Sticks, stones and Harris the ‘monster’ - GulfToday

Sticks, stones and Harris the ‘monster’


Kamala Harris. File

Gracie Bonds Staples, Tribune News Service

As a woman, Kamala Harris had a rough hill to climb, but the fact that the pundits went after her style and not her substance was more than a little telling. It’s time the president realizes that name-calling won’t break her stride. Gulf Today political team has the details

No matter how you felt about last week’s vice presidential debate, what happened after had to leave you feeling sick to your stomach. The president, as he so often does, was on a rant the next day, calling Kamala Harris a monster, of all things.

As pundits applied their spin, I was left wondering what in the world did he mean? Did he mean Harris was somehow disfigured and therefore, unattractive? Or was he saying she was mean like him?

I’ve known for a long time now that none of us looking at the same thing sees it exactly the same, that reality is often shaped by our personal experience, especially with people. The same can be said for what we hear.

This should go without saying. We certainly know this truth when it comes to say, food and music preferences. I like just about anything that is clean and edible, but my absolute favourite music is old school, though I’m happy to listen to it all, save hard rock. We can agree or disagree. Right.

Politics is a different monster. Politics seems to lead inevitably to fierce partisanship, in which we feel our views are under assault if others don’t share exactly what we believe.

That has never been more true than during the past four years, with the president consistently stirring the pot, dissing people who don’t see things his way and worse, calling them names.

He is particularly hard on women.

Valerie Sperling and Aaron Kall know what I’m talking about.

President Donald Trump has a long history of labeling his critics and opponents — male and female — in ways that draw on masculinity and misogyny, said Sperling, professor of political science at Clark University in Worcester, Massachusetts. He has referred to former Vice President Joe Biden as “Sleepy Joe” (implying a lack of energy and strength), Republican Sen. Marco Rubio (in 2016) as “little Marco,” and former New York Mayor Mike Bloomberg as “Mini Mike,” emphasizing their supposed lack of virility and manliness.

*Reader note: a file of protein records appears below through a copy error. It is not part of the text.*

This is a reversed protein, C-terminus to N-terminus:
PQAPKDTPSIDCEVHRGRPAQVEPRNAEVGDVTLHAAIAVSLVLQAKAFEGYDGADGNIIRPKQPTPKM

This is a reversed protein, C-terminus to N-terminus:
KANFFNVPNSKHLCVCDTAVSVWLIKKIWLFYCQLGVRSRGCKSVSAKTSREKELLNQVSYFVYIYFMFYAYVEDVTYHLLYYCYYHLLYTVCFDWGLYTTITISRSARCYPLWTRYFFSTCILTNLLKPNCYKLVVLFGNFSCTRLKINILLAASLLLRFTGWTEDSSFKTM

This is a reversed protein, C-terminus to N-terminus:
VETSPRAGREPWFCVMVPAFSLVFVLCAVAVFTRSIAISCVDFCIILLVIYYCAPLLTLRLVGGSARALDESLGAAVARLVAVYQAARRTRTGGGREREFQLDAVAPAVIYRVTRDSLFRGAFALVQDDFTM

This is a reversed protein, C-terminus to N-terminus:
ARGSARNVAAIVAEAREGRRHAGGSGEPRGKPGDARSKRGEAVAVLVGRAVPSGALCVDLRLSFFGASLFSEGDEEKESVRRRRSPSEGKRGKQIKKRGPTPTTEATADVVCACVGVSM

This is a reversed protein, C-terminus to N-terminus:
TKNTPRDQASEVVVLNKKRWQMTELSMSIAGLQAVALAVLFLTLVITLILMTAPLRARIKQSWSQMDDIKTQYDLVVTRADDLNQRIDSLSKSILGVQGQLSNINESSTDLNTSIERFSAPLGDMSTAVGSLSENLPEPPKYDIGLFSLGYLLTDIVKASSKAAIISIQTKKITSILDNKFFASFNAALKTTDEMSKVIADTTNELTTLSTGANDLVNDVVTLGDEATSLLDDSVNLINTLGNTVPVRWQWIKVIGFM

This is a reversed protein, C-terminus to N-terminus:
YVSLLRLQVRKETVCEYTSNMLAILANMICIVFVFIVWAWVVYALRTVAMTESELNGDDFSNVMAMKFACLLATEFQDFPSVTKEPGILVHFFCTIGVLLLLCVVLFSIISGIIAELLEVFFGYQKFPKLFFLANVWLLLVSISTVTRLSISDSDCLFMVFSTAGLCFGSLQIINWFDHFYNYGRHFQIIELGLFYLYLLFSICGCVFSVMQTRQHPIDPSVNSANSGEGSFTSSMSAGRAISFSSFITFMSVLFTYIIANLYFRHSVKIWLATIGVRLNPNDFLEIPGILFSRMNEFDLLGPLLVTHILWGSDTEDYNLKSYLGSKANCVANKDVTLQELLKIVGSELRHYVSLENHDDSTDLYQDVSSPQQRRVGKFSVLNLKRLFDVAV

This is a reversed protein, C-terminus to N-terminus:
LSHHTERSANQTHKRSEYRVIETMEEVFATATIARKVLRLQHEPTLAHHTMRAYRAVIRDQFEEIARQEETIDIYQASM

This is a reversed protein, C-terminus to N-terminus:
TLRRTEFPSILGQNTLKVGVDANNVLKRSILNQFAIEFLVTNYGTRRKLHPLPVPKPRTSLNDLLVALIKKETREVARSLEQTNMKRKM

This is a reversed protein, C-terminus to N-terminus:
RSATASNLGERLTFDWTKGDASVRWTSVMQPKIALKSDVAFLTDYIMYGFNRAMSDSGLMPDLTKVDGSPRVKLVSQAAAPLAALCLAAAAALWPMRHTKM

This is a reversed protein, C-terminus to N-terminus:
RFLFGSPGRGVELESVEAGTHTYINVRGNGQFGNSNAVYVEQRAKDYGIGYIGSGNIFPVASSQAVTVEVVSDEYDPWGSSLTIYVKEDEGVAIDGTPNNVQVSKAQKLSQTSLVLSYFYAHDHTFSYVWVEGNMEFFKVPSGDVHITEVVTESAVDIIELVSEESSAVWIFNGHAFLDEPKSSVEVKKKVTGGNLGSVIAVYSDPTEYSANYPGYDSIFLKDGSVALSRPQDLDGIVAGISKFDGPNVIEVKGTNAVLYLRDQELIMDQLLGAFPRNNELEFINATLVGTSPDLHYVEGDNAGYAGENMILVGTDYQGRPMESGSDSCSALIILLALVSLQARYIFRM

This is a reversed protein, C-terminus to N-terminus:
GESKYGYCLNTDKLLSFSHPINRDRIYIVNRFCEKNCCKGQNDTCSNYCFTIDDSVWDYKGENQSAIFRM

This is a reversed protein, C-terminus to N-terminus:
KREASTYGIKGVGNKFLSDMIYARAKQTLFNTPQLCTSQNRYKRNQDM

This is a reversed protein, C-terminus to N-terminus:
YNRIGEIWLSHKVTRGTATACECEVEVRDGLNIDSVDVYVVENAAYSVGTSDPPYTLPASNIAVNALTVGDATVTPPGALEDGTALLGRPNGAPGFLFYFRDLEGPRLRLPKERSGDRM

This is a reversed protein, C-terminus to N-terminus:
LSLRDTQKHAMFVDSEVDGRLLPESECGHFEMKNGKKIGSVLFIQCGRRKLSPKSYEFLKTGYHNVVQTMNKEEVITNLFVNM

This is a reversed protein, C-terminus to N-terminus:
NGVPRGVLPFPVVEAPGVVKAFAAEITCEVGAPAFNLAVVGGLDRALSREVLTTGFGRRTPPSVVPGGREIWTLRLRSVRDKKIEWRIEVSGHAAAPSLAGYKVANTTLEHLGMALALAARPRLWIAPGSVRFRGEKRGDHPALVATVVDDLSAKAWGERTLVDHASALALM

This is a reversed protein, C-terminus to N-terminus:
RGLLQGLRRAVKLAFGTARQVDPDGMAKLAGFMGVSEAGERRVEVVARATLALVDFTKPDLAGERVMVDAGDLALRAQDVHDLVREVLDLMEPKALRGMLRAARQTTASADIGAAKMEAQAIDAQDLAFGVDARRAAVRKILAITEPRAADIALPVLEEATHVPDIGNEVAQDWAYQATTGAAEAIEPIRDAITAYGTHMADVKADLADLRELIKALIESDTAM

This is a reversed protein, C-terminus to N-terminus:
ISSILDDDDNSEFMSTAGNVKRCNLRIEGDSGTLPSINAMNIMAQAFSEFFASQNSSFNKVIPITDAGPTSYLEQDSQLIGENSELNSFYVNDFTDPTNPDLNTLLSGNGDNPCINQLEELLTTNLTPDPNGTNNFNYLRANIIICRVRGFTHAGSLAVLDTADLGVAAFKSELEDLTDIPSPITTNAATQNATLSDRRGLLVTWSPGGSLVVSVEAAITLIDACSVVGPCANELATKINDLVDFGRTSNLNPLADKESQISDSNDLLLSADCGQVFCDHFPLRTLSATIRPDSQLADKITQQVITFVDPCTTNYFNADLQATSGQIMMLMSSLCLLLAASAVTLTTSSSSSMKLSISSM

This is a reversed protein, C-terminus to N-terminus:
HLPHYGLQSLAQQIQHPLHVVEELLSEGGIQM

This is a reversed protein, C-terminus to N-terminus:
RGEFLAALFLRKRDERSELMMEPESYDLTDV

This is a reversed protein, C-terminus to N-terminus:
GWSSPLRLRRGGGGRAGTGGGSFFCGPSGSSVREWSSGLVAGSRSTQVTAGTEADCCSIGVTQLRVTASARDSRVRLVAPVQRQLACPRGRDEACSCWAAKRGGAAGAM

“His monikers for women have likewise drawn on sexist stereotypes,” Sperling said. “For instance, he has said Sen. Kamala Harris was ‘nasty’ to both Joe Biden and to Justice Brett Kavanaugh, echoing his reference to Hillary Clinton in 2016 as a ‘nasty woman’ — ‘nastiness’ being the opposite of feminine likability.”

Kall, director of the University of Michigan’s Debate Program and co-author of “Debating the Donald,” was in attendance at the VP debate.

By engaging in name-calling, he said, the president trampled on an opportunity to capitalize on his VP’s performance. “It showed he always has to be in the limelight,” Kall said.

Interestingly, the name-calling and attack style, which by the way is unique to this president, has proved not to work. It didn’t work against Biden and it didn’t work against Harris. After both debates, the president’s poll numbers dropped.

And yet, he can’t help himself.

“It’s not presidential or becoming of the office but Trump has sort of rewritten the rules,” Kall said. “Some people like that he is not politically correct; that’s why he continues to do it. He tries to brand people. The ‘monster’ line shows the difficulty he has had trying to brand Biden and Harris. It was successful with Clinton but I don’t think this will be successful.”

As a woman, Harris had a rough hill to climb, but the fact that the pundits went after her style and not her substance was more than a little telling.

Somebody better tell them and the president that sticks and stones may break a Black woman’s bones, but name-calling can’t hurt us. We’re used to it. We’ve been called everything but a child of God. Welfare queen. Jezebel. Aunt Jemima and everybody’s favorite, angry, the label assigned to Michelle Obama.

Sperling said that in labeling Kamala Harris a monster, the president was again using racist shorthand to signal that Harris is dangerous to the American people.

Surely the allegations of sexual assault against Trump and his dismal handling of the coronavirus pandemic, she said, “make him far more frightening and dangerous — monstrous, indeed — than anyone else on the American political stage.”

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